With the occupation of much of eastern Syria by IS since the DGAM statement, this situation can only have been exacerbated. Last week it was reported that the world-renowned site of Palmyra, already damaged by looting, was in danger of further damage as a result of nearby fighting between Syrian government forces and armed groups.
For the moment, efforts to halt the damage have foundered because of the continuing conflict in both Syria and Iraq and the difficulty of obtaining reliable reports on the extent of the destruction.
International efforts to help save Syrian and Iraqi heritage in areas where armed conflict is raging have focused on stepping up border inspections and putting pressure on countries with antiquities markets to do more to control trafficking and black-market trade.
This week’s Cairo Declaration contains provisions against such trade, both to help control the flow of “blood antiquities” from Syria and Iraq, in other words antiquities whose sale is being used to support terrorist activities, and to discourage looters on the ground.
“Anyone who buys a stolen Middle East artefact should know they may be personally funding terrorists’ wanton killings,” said Deborah Lehr, chair of the Antiquities Coalition, a US-based NGO and one of the sponsors of this week’s Cairo conference.
“Some of the same groups that are trafficking in and profiting from the sale of antiquities are using those dollars to destroy invaluable records of human history,” she said.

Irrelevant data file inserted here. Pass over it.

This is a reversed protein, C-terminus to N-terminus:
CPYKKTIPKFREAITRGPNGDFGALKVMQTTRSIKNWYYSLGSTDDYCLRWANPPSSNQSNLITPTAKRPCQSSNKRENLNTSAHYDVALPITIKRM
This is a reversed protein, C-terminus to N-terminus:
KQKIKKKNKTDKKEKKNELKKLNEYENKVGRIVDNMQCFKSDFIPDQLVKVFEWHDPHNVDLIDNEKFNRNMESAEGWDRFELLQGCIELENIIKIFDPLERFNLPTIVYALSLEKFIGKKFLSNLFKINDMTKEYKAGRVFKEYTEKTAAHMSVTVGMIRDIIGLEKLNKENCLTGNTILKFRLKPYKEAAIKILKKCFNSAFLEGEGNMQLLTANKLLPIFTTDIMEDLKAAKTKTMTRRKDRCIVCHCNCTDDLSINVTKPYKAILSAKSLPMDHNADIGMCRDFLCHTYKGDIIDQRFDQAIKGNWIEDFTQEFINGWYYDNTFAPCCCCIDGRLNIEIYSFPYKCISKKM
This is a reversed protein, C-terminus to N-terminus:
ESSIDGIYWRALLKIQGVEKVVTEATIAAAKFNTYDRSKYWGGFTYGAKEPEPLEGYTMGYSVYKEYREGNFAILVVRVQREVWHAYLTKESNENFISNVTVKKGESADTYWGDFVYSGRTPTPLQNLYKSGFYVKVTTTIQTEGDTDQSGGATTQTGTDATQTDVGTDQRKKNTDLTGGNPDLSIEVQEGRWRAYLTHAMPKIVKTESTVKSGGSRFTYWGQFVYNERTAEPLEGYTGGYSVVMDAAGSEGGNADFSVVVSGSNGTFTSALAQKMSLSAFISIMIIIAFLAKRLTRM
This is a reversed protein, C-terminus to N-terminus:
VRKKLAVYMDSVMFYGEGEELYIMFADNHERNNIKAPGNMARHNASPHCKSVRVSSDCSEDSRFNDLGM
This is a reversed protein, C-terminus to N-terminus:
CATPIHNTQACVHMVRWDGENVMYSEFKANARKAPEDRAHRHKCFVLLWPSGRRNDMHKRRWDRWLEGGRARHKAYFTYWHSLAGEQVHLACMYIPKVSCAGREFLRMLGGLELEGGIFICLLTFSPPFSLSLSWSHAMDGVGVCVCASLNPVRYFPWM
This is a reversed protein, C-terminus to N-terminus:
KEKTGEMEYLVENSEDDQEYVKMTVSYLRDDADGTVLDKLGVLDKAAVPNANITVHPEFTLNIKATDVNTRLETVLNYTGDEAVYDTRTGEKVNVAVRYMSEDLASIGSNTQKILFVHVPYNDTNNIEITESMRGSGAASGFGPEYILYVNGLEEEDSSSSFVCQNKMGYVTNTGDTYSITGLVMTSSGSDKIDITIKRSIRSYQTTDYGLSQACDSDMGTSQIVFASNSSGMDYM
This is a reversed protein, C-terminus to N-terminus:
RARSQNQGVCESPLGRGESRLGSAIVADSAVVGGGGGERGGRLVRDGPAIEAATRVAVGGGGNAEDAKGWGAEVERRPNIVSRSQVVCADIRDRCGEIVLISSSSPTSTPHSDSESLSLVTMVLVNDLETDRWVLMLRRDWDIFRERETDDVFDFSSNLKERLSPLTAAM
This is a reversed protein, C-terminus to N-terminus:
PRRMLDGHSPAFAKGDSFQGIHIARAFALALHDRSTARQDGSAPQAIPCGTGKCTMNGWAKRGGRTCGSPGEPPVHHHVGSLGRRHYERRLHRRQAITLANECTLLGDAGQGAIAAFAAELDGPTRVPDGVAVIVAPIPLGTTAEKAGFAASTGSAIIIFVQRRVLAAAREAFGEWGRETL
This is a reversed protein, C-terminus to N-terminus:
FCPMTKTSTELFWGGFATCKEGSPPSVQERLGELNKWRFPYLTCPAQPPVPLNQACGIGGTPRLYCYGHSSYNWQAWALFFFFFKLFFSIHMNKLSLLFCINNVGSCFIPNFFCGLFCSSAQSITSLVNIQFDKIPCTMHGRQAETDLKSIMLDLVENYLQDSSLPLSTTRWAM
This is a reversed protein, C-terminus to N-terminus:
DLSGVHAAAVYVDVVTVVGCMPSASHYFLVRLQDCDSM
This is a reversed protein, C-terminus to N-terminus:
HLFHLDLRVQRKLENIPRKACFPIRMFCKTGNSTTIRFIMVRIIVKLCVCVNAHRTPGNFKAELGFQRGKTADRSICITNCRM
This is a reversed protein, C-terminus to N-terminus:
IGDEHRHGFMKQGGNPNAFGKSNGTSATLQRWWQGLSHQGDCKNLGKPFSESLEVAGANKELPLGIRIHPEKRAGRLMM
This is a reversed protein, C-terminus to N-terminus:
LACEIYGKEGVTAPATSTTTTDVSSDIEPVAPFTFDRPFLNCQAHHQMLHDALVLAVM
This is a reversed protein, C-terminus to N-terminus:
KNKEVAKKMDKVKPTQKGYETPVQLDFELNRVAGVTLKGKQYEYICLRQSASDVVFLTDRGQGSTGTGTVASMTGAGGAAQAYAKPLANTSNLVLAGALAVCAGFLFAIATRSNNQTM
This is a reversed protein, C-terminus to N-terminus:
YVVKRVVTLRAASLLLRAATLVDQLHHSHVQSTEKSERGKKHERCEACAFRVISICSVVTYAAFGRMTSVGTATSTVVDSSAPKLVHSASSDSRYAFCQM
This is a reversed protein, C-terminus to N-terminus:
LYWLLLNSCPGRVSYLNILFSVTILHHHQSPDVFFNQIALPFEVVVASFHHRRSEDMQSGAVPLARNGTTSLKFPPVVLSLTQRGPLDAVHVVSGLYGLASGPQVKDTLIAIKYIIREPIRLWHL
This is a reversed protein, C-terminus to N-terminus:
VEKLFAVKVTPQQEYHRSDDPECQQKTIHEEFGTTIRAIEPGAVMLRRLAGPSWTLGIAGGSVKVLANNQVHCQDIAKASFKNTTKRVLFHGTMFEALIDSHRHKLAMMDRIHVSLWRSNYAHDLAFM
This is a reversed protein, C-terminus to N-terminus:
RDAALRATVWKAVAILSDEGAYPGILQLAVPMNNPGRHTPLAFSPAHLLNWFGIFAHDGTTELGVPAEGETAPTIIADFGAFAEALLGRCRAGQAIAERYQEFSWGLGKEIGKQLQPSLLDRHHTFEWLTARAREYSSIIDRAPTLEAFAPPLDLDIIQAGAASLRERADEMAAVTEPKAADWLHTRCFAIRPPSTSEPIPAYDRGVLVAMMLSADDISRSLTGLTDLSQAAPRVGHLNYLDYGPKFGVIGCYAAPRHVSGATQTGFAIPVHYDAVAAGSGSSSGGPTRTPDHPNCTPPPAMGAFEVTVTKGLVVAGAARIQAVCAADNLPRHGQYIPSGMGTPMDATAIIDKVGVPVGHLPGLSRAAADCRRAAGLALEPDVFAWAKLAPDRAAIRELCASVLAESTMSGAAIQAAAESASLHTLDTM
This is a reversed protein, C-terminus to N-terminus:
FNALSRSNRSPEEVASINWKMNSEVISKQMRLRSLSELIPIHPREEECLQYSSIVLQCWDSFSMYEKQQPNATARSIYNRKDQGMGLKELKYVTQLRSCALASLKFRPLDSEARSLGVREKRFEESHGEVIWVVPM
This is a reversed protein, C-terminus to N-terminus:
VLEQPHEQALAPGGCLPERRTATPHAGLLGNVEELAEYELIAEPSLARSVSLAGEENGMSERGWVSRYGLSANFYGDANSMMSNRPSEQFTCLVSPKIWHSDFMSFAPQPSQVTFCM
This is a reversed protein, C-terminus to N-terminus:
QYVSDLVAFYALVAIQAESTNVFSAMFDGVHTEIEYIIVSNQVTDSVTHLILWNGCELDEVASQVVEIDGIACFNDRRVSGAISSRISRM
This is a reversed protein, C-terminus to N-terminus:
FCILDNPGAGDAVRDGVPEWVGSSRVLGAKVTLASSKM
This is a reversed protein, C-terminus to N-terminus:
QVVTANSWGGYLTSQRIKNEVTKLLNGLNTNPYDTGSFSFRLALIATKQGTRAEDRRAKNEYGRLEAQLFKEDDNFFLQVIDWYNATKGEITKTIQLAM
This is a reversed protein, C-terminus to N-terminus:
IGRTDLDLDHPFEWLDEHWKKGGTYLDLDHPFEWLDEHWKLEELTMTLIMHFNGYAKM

Various figures have circulated regarding the amounts of money that armed groups could be accessing as a result of the illegal antiquities trade, with one figure cited being in excess of $6 billion.
In comments made to the German News Agency DPA in April, Lehr said that while it is not possible to arrive at reliable figures, the extent of the looting taking place or that has taken place in Iraq and Syria suggests the trade is worth billions.
Though IS typically smashes larger pieces, it is smuggling smaller pieces out through Turkey and Lebanon, she said, from where they are distributed by organised crime networks.
Small pieces can be sold over the Internet marketing site ebay, while larger ones can be sold through unscrupulous dealers at prices of up to “a million dollars or more” to collectors in Europe, the United States, the Gulf States, China and Japan.
“The destruction and looting of archaeological sites and museums [in the Middle East] have reached unprecedented levels.
The destruction of cultural heritage, the cultural cleansing, is being used as a tactic of war to terrify populations, to finance criminal activities and to spread hatred,” Bokova said at this week’s Cairo conference.